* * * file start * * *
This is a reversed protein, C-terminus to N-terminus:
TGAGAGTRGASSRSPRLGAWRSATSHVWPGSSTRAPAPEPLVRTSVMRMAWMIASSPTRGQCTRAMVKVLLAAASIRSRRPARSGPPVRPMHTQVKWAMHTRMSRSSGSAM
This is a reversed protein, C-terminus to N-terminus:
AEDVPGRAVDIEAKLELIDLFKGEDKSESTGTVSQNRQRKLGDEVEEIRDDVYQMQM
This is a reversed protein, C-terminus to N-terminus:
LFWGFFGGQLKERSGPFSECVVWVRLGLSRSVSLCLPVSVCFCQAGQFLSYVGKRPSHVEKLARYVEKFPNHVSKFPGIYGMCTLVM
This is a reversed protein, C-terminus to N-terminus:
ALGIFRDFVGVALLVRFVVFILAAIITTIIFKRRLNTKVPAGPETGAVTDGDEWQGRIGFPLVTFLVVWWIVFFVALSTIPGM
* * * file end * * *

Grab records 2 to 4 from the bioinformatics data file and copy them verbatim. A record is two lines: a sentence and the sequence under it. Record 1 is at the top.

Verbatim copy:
This is a reversed protein, C-terminus to N-terminus:
AEDVPGRAVDIEAKLELIDLFKGEDKSESTGTVSQNRQRKLGDEVEEIRDDVYQMQM
This is a reversed protein, C-terminus to N-terminus:
LFWGFFGGQLKERSGPFSECVVWVRLGLSRSVSLCLPVSVCFCQAGQFLSYVGKRPSHVEKLARYVEKFPNHVSKFPGIYGMCTLVM
This is a reversed protein, C-terminus to N-terminus:
ALGIFRDFVGVALLVRFVVFILAAIITTIIFKRRLNTKVPAGPETGAVTDGDEWQGRIGFPLVTFLVVWWIVFFVALSTIPGM